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Hiji/Han shoyū shaの表紙画像

SPOUSAL LOVE

Hiji/Han shoyū sha

[Secrets/Joint Owners]

By Kōno Taeko

Shinchōsha (Shinchō Bunko), 2003. 375 pp. ¥552. ISBN 978-4-10-116104-4.

Also published in: Russian

“Hiji,” the first tale in this book, is an unconventional love story. It is the reminiscences of an apparently happy middle-aged couple, set against the background of Japan’s 1960s high-growth period. The two come from good Kansai families, marrying for love when they graduate from university. The husband’s job at a top trading company brings them a lengthy period overseas in such cities as Sydney, London, and New York. Despite the trials of this time, the couple remain extremely close to each other. Enduring happiness in itself is a difficult theme for a novel, and it could be said that this is a most unusual story. Kōno Taeko minutely details the accident and scars that will come to form the foundation for the couple’s happiness in the opening, gradually revealing their narcotic and apparently shared predilections. As readers find themselves absorbed in the idiosyncratic love concealed behind the life presented by these apparently upstanding members of society, they will come to savor the true pleasures of this novel.

    While “Hiji” centers on a couple named Mimura, the husband and wife in the second short story, “Han shoyū sha,” are called Kubo. But the reader may derive a greater interest by imagining them as the same couple. “Han shoyū sha” depicts the ultimate act of love by a husband on the night when his dead wife’s body is returned home, completing the couple’s love. The author, who is drawn irresistibly to the masochism of Tanizaki Jun’ichirō, scrupulously delineates minor events and details as the story approaches its climax. I do not know of another author who can craft such a delicate story as Kōno Taeko. (OM)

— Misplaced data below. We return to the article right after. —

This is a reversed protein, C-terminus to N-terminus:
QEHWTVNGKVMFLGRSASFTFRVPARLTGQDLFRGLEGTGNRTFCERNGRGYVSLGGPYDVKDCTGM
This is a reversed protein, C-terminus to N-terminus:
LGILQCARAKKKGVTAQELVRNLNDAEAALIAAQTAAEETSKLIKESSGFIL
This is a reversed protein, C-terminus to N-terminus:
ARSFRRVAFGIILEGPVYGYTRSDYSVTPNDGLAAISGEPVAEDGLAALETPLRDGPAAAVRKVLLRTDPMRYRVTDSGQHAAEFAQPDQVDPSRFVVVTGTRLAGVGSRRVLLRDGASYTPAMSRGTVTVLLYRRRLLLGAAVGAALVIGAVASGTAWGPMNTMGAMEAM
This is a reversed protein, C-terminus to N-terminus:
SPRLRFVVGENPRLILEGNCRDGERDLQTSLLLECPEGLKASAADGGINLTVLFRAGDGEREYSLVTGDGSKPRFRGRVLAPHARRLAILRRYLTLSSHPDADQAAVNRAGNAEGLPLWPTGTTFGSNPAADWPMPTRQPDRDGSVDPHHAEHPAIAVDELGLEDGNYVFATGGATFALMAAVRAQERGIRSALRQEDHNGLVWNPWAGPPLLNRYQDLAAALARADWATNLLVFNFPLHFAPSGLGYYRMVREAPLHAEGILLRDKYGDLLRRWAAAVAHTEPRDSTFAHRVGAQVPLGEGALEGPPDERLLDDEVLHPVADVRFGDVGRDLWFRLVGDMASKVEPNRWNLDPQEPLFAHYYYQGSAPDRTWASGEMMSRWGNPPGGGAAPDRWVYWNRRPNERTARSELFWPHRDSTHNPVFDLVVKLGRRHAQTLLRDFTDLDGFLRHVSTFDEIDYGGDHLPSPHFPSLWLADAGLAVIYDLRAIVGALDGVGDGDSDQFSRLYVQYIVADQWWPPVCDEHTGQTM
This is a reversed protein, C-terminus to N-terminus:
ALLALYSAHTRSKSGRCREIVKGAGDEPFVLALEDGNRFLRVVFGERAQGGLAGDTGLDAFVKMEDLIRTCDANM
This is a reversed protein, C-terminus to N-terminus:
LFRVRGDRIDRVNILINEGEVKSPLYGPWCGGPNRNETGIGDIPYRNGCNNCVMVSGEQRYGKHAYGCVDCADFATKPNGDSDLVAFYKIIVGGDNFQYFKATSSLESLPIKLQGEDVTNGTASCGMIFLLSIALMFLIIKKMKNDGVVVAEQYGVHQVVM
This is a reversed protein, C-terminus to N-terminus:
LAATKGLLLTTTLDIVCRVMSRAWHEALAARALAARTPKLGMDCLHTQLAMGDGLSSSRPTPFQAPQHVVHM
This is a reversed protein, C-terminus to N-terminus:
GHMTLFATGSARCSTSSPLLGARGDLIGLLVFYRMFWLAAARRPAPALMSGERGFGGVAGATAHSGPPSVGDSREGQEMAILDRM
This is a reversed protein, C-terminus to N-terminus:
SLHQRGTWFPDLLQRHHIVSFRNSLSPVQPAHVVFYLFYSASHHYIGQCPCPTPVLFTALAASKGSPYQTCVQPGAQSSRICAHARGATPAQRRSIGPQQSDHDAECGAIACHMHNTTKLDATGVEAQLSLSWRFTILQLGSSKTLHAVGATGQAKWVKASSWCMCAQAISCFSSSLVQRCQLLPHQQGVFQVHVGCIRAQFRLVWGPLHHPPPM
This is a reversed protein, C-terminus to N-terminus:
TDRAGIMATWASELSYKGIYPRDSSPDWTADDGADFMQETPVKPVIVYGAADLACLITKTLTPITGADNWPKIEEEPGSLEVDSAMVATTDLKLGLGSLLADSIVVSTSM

Hiji/Han shoyū shaの表紙画像

By Kōno Taeko

Kōno Taeko

Born in Osaka Prefecture in 1926. Has won various literary awards including the Akutagawa Prize for the story “Kani” [Crabs] in 1963, the Yomiuri Prize for Literature for Fui no koe [A Sudden Voice] in 1969 and Tanizaki bungaku to kōtei no yokubō [Tanizaki’s Literature and Affirmative Desire] in 1977, the Tanizaki Jun’ichirō Prize for Ichinen no bokka [A Year of Pastoral Poetry] in 1980, and the Kawabata Yasunari Prize for Literature for Han shoyū sha in 2002. She was the first female member of the Akutagawa Prize selection committee. In 2014, she received the Order of Culture. Passed away in 2015.

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